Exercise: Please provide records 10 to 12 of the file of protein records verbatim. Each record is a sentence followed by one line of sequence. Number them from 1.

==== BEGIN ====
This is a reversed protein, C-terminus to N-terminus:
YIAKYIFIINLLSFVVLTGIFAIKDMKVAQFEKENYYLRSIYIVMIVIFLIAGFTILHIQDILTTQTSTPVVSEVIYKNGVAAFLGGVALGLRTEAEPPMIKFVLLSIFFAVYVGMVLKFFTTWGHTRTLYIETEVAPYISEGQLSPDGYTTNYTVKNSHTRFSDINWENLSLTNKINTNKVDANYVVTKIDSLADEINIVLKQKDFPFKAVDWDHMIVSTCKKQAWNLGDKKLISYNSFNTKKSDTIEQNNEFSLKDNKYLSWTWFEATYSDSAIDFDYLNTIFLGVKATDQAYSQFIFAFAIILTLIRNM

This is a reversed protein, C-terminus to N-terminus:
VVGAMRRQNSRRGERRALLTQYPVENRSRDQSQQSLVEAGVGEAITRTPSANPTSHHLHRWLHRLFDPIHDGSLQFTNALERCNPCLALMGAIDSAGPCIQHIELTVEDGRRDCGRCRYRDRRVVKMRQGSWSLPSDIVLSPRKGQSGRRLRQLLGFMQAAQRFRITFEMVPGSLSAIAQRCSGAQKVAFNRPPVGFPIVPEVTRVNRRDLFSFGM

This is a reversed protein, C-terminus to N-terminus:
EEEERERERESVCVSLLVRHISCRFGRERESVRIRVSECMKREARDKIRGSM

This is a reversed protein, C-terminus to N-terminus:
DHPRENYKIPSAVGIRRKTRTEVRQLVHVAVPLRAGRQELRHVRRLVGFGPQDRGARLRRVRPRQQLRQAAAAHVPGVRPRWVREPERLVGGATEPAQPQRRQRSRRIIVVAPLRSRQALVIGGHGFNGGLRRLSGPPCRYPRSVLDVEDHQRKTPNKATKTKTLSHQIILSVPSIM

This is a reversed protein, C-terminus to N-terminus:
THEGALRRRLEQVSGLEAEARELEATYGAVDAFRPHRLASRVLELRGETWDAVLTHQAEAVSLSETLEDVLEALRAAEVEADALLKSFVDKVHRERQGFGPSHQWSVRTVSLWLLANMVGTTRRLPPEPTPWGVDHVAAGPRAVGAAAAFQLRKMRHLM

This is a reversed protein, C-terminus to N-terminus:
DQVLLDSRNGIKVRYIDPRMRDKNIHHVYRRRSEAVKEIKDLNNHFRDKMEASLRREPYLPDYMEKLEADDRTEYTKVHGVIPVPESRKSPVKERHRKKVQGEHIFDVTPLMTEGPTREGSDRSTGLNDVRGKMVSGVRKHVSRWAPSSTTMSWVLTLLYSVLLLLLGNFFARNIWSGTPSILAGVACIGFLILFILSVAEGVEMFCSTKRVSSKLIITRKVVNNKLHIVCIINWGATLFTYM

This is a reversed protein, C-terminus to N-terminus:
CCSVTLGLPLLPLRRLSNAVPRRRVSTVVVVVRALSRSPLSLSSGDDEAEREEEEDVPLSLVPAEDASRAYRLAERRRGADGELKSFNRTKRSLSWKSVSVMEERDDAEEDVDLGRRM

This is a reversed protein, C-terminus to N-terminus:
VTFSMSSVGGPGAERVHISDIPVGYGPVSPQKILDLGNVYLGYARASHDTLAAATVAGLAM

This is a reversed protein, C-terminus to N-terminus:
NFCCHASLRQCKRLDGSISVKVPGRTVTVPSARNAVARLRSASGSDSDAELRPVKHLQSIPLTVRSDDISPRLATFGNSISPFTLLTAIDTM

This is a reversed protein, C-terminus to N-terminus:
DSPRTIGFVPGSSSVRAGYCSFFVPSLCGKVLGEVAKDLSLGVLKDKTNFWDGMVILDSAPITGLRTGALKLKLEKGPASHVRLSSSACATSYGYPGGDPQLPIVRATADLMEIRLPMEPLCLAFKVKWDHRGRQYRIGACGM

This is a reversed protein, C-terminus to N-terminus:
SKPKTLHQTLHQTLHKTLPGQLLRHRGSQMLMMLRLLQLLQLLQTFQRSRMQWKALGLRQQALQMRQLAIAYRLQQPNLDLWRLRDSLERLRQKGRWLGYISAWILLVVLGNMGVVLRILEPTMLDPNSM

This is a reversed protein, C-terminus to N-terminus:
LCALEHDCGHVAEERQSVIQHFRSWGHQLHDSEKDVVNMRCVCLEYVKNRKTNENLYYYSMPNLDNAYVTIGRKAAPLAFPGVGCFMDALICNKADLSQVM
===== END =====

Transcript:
This is a reversed protein, C-terminus to N-terminus:
DSPRTIGFVPGSSSVRAGYCSFFVPSLCGKVLGEVAKDLSLGVLKDKTNFWDGMVILDSAPITGLRTGALKLKLEKGPASHVRLSSSACATSYGYPGGDPQLPIVRATADLMEIRLPMEPLCLAFKVKWDHRGRQYRIGACGM

This is a reversed protein, C-terminus to N-terminus:
SKPKTLHQTLHQTLHKTLPGQLLRHRGSQMLMMLRLLQLLQLLQTFQRSRMQWKALGLRQQALQMRQLAIAYRLQQPNLDLWRLRDSLERLRQKGRWLGYISAWILLVVLGNMGVVLRILEPTMLDPNSM

This is a reversed protein, C-terminus to N-terminus:
LCALEHDCGHVAEERQSVIQHFRSWGHQLHDSEKDVVNMRCVCLEYVKNRKTNENLYYYSMPNLDNAYVTIGRKAAPLAFPGVGCFMDALICNKADLSQVM